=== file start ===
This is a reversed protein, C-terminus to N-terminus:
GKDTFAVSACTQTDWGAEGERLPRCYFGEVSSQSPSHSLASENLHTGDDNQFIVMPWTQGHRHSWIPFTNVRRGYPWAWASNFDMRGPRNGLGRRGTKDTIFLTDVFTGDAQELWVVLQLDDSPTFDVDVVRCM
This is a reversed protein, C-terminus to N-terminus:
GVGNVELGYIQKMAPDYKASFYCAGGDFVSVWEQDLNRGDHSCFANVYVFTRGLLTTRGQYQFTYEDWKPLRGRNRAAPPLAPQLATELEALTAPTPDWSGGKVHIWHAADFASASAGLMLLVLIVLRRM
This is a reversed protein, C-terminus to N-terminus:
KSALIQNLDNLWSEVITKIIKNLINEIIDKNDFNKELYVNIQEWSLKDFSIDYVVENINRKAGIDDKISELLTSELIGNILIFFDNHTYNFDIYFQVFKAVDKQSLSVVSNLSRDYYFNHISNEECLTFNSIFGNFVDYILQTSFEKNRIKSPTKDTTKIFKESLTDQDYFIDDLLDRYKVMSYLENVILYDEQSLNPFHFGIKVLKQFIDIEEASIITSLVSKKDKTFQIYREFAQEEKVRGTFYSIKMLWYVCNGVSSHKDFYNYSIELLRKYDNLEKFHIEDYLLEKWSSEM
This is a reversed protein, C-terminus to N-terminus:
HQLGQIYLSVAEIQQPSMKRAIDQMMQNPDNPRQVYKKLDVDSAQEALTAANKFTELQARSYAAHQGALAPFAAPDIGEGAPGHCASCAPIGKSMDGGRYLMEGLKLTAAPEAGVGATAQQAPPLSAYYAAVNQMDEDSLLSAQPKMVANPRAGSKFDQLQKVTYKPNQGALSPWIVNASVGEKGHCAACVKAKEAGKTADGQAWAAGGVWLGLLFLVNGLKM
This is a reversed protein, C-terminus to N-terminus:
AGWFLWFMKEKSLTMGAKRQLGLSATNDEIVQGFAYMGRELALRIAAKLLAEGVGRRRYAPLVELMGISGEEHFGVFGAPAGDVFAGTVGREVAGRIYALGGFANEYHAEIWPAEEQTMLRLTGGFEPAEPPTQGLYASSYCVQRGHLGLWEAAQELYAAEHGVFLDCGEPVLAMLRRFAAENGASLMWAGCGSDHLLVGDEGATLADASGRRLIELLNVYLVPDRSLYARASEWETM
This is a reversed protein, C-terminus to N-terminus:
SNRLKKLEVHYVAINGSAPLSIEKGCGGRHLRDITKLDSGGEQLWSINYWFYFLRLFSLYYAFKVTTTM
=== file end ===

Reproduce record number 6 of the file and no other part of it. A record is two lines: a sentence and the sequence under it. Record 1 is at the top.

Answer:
This is a reversed protein, C-terminus to N-terminus:
SNRLKKLEVHYVAINGSAPLSIEKGCGGRHLRDITKLDSGGEQLWSINYWFYFLRLFSLYYAFKVTTTM